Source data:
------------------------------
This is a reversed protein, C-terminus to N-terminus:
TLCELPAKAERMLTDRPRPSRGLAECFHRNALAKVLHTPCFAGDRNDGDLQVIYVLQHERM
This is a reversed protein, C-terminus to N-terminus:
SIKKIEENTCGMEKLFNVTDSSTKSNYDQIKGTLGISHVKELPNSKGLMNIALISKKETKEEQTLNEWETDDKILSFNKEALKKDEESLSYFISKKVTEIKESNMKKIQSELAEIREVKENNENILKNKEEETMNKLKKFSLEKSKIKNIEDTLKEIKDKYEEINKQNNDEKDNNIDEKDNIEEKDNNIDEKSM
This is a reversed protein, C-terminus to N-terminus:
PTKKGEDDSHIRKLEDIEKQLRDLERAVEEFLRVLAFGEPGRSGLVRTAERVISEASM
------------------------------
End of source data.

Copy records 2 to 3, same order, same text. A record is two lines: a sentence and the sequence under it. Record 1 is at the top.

This is a reversed protein, C-terminus to N-terminus:
SIKKIEENTCGMEKLFNVTDSSTKSNYDQIKGTLGISHVKELPNSKGLMNIALISKKETKEEQTLNEWETDDKILSFNKEALKKDEESLSYFISKKVTEIKESNMKKIQSELAEIREVKENNENILKNKEEETMNKLKKFSLEKSKIKNIEDTLKEIKDKYEEINKQNNDEKDNNIDEKDNIEEKDNNIDEKSM
This is a reversed protein, C-terminus to N-terminus:
PTKKGEDDSHIRKLEDIEKQLRDLERAVEEFLRVLAFGEPGRSGLVRTAERVISEASM